St. Louis Veterans Day Parade Distance: 0.1 miCompetitive Analysis 1315 Chestnut St St. Louis, MO 63103
TEDx is a program of local, self-organized events that bring people together to share a TED-like experience. TEDxStLouis brings together the brightest minds in the St. Louis area to spark deep discussion and connection.
TED - Technology, Entertainment, Design - is a non-proﬁt organization devoted to Ideas Worth Spreading. Started as a four-day conference in California nearly 30 years ago, TED has grown to support those world-changing ideas with multiple initiatives.
The annual TED Conference invites the world’s leading thinkers and doers to speak for 18 minutes or less. Their talks are then made available, free, at TED.com. TED speakers have included Bill Gates, Al Gore, Jane Goodall, Elizabeth Gilbert, Sir Richard Branson, Nandan Nilekani,Philippe Starck, Ngozi Okonjo-Iweala, Isabel Allende and UK Prime Minister Gordon Brown.
Founded in 2003 by Max and Colleen Starkloff, the Starkloff Disability Institute works on changing societal attitudes and perceptions about people with disabilities through activities that send a positive message about living with disability in order to create a world that welcomes disabled people.
The Institute does this through various projects which disseminate a positive message about living with disability:
* The Disability Studies Initiative
* The Disability History Project
* Universal Design Summit
* Direct Action
* The Next Big Step
When people understand disability, they will join our efforts to make it possible for people with disabilities to enjoy full participation in the communities where they live.
Our goals include the following:
* Using public dialogue to expose the misconceptions that prevent people with disabilities from taking charge of their own lives.
* Disseminating a positive message about living with disability in the St. Louis region.
* Creating educational programs to inform various segments of the St. Louis community about disability and preparing the next generation to view disability as a normal part of life.
* Developing leadership opportunities for people with disabilities in the St. Louis region.
* Conducting research in areas that will further our mission to prepare ourselves to provide information and advocacy with respect to public policy, community planning, and social justice.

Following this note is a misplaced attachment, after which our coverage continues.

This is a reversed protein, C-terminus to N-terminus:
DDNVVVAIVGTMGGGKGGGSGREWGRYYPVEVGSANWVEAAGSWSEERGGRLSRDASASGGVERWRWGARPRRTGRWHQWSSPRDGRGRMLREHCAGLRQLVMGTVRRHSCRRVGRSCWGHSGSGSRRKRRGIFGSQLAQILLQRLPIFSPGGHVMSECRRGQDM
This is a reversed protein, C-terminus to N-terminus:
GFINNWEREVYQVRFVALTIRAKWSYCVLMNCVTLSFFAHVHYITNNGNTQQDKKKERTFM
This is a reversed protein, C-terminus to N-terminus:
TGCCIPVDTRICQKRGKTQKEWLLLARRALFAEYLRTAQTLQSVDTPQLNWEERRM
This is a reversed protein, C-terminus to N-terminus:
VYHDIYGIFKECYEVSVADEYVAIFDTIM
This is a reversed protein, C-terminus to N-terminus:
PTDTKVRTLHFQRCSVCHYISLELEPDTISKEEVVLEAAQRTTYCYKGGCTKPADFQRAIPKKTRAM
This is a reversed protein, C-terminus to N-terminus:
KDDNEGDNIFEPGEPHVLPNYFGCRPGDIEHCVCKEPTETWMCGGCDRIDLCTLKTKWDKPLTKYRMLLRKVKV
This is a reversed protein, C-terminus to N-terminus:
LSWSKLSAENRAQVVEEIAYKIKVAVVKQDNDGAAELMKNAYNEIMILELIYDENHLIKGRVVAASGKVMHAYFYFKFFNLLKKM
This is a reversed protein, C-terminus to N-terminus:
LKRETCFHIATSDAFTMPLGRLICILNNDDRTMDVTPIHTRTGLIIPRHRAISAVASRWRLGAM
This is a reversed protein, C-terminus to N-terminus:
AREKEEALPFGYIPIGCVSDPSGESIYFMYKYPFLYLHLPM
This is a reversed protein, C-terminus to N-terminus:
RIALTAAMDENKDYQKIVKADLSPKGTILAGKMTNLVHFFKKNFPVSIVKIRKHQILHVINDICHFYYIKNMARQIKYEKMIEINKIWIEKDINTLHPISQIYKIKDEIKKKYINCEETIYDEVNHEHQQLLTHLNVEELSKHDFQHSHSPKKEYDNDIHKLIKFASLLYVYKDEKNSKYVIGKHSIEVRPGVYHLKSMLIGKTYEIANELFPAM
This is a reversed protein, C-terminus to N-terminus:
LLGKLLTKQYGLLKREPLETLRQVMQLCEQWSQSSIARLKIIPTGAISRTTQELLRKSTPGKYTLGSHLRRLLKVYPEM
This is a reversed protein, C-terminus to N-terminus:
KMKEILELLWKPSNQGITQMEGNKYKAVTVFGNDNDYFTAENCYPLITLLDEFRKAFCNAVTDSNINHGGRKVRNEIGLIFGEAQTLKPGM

* Working with disabled and non-disabled individuals and organizations - employers, churches, businesses, governments, foundations, politicians, schools, medical professionals, and others - to develop attitudes and actions that will ensure that people with disabilities have the opportunity for full participation in society.
These goals are grounded in the Values that define the Starkloff Disability Institute.
Values and Beliefs
* Attitudes can be changed, just like policies and laws.
* Changing attitudes may well be the single biggest barrier standing between people with disabilities and full participation in society.
* Changing attitudes must be … THE NEXT BIG STEP
The work of the Starkloff Disability Institute is grounded in the following values:
* All people should have equal opportunity to live, work, and participate fully in society.
* People with disabilities should be perceived as equals in society.
* Most people with disabilities and their families should know that they can make the choice to live more independently.
* Public policy impacts the ability of people with disabilities to live independently.
* We have a responsibility to train disabled leaders to advocate effectively for disability rights issues.
* The study of disability history and culture are essential to understanding the role of disability in our society.
* There is individual and systemic discrimination against people with disabilities, which must be acknowledged if we are to understand its impact and work to eliminate it.
* People with disabilities don't want pity; they want acceptance, support, and full engagement with life.
* It is our responsibility to educate corporations and public and private entities on ways to include people with disabilities.
Collaboration and partnership are keys to our success.
Max and Colleen Starkloff established the Starkloff Disability Institute in October 2003 to take their work in the field of disability in a new direction. After founding Paraquad, Inc. in 1970, one of the nation's leading independent living centers, the Starkloffs wanted to dedicate the balance of their careers to enhancing opportunities for disabled people to achieve acceptance, independence, and full engagement with life.